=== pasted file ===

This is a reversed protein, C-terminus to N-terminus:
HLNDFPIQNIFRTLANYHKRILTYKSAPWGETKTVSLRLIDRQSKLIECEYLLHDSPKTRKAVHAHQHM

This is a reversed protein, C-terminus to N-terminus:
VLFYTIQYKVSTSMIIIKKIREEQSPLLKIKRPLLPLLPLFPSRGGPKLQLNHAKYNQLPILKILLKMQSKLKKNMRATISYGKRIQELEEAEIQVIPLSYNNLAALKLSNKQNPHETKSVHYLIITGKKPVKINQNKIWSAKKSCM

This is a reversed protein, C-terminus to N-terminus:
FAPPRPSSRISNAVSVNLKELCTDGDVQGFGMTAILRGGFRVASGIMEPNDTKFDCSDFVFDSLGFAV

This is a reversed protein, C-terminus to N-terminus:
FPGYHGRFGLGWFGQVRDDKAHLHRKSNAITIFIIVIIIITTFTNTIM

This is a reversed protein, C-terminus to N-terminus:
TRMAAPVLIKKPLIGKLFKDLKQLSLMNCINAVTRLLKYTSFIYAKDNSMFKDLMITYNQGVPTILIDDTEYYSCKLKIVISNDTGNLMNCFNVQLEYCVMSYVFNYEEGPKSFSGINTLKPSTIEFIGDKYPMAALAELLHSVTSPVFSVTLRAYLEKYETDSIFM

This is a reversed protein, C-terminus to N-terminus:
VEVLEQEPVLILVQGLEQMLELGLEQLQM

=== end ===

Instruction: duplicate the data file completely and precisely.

This is a reversed protein, C-terminus to N-terminus:
HLNDFPIQNIFRTLANYHKRILTYKSAPWGETKTVSLRLIDRQSKLIECEYLLHDSPKTRKAVHAHQHM

This is a reversed protein, C-terminus to N-terminus:
VLFYTIQYKVSTSMIIIKKIREEQSPLLKIKRPLLPLLPLFPSRGGPKLQLNHAKYNQLPILKILLKMQSKLKKNMRATISYGKRIQELEEAEIQVIPLSYNNLAALKLSNKQNPHETKSVHYLIITGKKPVKINQNKIWSAKKSCM

This is a reversed protein, C-terminus to N-terminus:
FAPPRPSSRISNAVSVNLKELCTDGDVQGFGMTAILRGGFRVASGIMEPNDTKFDCSDFVFDSLGFAV

This is a reversed protein, C-terminus to N-terminus:
FPGYHGRFGLGWFGQVRDDKAHLHRKSNAITIFIIVIIIITTFTNTIM

This is a reversed protein, C-terminus to N-terminus:
TRMAAPVLIKKPLIGKLFKDLKQLSLMNCINAVTRLLKYTSFIYAKDNSMFKDLMITYNQGVPTILIDDTEYYSCKLKIVISNDTGNLMNCFNVQLEYCVMSYVFNYEEGPKSFSGINTLKPSTIEFIGDKYPMAALAELLHSVTSPVFSVTLRAYLEKYETDSIFM

This is a reversed protein, C-terminus to N-terminus:
VEVLEQEPVLILVQGLEQMLELGLEQLQM